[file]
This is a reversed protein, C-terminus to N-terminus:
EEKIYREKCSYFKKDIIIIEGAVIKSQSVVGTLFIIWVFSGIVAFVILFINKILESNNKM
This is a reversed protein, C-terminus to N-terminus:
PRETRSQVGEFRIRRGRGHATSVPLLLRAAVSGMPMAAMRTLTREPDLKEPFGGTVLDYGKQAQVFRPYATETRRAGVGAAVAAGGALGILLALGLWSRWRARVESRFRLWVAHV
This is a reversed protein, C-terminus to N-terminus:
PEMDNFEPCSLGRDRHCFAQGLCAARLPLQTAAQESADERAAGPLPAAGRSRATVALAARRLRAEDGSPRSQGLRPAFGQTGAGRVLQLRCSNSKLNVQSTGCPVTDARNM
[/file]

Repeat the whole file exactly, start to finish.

This is a reversed protein, C-terminus to N-terminus:
EEKIYREKCSYFKKDIIIIEGAVIKSQSVVGTLFIIWVFSGIVAFVILFINKILESNNKM
This is a reversed protein, C-terminus to N-terminus:
PRETRSQVGEFRIRRGRGHATSVPLLLRAAVSGMPMAAMRTLTREPDLKEPFGGTVLDYGKQAQVFRPYATETRRAGVGAAVAAGGALGILLALGLWSRWRARVESRFRLWVAHV
This is a reversed protein, C-terminus to N-terminus:
PEMDNFEPCSLGRDRHCFAQGLCAARLPLQTAAQESADERAAGPLPAAGRSRATVALAARRLRAEDGSPRSQGLRPAFGQTGAGRVLQLRCSNSKLNVQSTGCPVTDARNM